5. Rose Namajunas

Former UFC Strawweight Champion
Last month: no. 5

When she lost her title to Esparza in May, there was a sneaking suspicion that Rose might disappear for a while and do her own thing. She took 10 months off after losing to Esparza the first time for the inaugural belt in 2014, and then 14 months off after losing her title to Jéssica Andrade. Will she lay low again? It’s back to the old drawing board for Namajunas, who—though it seems like she’s been fighting forever—is only 30 years old. Could she become the first champion in UFC history to win and lose the title half a dozen times? Given the MMA math laid out in the Weili blurb above, I’d put that possibility at around plus-400.

6. Carla Esparza

Former UFC Strawweight Champion
Last month: no. 6

Esparza should be celebrated more than she is. She’s held the title twice, which is a rare feat in itself. She has the nickname “Cookie Monster,” which is among the top 10 monikers out there. Before a fight her demeanor is one of bone-chilling hypnosis, like somebody has been swinging a pocket watch in front of her face while saying, “When you wake up, you’ll be a killer.” Yet for whatever reason, she doesn’t move the needle like the others. Maybe it’s her style or her soft-spoken nature, but whatever the case, she’s still on the list because she won’t be denied.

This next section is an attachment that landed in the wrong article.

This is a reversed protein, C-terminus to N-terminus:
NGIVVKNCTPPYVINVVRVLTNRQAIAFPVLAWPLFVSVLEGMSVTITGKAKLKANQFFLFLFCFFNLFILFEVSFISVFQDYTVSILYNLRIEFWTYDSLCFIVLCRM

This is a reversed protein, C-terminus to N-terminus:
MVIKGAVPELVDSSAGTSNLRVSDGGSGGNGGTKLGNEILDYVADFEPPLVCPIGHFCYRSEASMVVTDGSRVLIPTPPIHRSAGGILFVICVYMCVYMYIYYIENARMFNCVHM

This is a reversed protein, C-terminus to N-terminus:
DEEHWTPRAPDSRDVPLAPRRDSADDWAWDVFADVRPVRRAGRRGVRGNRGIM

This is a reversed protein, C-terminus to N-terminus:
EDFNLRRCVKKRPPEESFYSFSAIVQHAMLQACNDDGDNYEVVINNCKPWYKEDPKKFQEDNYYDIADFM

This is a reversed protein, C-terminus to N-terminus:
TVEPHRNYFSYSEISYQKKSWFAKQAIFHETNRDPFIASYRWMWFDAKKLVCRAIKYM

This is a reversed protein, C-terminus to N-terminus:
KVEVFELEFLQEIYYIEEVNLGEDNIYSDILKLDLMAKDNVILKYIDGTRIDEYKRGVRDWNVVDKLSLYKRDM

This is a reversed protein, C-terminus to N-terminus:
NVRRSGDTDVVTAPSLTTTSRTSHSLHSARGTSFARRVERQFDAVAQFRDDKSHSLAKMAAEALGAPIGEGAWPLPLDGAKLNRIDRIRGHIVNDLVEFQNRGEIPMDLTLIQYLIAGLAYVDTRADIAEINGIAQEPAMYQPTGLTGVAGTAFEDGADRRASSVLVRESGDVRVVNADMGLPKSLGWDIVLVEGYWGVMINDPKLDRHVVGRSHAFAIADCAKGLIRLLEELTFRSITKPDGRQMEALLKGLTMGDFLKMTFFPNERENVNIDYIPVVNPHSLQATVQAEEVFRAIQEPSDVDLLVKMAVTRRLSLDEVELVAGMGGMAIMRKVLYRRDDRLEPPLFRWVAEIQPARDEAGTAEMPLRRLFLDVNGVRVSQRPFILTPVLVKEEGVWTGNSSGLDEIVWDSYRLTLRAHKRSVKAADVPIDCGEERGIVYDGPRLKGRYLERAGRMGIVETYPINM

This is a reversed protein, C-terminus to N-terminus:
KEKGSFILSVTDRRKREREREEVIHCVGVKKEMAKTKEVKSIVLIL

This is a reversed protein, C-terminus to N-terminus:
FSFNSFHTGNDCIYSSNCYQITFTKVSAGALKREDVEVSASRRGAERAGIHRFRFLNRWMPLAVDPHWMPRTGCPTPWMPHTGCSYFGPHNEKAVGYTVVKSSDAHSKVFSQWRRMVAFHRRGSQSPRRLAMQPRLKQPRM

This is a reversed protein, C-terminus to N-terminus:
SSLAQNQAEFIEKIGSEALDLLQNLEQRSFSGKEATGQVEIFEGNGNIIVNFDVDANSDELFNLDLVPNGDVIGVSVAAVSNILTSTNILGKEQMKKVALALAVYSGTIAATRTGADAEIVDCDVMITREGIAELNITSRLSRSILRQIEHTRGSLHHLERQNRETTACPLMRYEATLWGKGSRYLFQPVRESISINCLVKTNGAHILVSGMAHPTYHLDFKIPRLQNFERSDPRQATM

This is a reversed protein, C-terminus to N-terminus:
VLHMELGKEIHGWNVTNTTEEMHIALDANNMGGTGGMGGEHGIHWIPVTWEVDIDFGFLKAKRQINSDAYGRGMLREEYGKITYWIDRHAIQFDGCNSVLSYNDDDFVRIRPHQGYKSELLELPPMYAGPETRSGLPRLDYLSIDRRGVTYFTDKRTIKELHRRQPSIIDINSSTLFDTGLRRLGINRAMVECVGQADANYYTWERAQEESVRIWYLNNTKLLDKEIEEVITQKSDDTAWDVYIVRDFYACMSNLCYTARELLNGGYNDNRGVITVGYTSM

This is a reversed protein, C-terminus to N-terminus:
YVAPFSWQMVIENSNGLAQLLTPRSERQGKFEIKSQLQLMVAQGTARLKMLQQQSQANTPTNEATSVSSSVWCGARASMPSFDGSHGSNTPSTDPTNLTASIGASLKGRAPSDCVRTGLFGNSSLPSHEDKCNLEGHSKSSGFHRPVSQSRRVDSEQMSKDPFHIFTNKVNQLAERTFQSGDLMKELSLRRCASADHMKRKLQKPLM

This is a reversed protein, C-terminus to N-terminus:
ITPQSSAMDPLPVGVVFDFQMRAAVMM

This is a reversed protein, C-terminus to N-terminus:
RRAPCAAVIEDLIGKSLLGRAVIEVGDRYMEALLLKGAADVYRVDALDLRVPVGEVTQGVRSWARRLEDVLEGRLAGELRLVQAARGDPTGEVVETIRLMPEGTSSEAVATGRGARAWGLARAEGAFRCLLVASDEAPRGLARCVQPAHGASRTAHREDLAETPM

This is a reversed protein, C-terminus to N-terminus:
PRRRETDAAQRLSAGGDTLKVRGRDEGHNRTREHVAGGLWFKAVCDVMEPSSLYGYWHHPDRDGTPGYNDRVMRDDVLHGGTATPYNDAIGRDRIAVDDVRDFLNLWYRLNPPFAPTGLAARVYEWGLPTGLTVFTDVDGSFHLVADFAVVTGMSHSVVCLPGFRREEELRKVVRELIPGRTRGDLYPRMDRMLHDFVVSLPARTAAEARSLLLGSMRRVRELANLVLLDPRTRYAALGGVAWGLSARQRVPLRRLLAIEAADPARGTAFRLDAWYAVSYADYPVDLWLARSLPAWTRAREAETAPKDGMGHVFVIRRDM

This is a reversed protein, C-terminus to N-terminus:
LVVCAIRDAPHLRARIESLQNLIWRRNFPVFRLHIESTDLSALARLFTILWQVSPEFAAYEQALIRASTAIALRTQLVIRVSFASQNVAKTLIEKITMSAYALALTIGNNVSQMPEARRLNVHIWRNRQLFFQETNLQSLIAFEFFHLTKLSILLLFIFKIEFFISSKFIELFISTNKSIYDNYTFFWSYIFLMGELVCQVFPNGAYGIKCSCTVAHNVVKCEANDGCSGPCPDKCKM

7. Jéssica Andrade

Former UFC Strawweight Champion
Last month: no. 8

You know what? Andrade doesn’t give a dayum. She’s fought a who’s who in different weight classes and left her mark in all. Now she’s taking on the darling of the flyweight division, the UFC’s undefeated 23-year-old Erin Blanchfield, with five days’ notice because, well … she’s a badass. Should Andrade prevail in this slapdash main event, she’ll shoot right back up into contention. Given that she was at one point the strawweight champion, it’s wild to think that Andrade is hungrier than ever. It’s almost like she wants to not just kick her opponent’s ass, but also knock her former self out for not seizing the moments earlier in her career.

8. Julianna Peña

Former UFC Bantamweight Champion
Last month: no. 7

If you peek at Peña’s journal, you’re likely to make that Shelley Duvall face of dawning horror at the sheer madness of what’s going on. It reads: Nothing’s over until I fight Amanda Nunes again. Nothing’s over until I fight Amanda Nunes again. Nothing’s over until I fight Amanda Nunes again. Nothing’s over until I fight Amanda Nunes again

9. Manon Fiorot

UFC Flyweight Contender
Last month: no. 9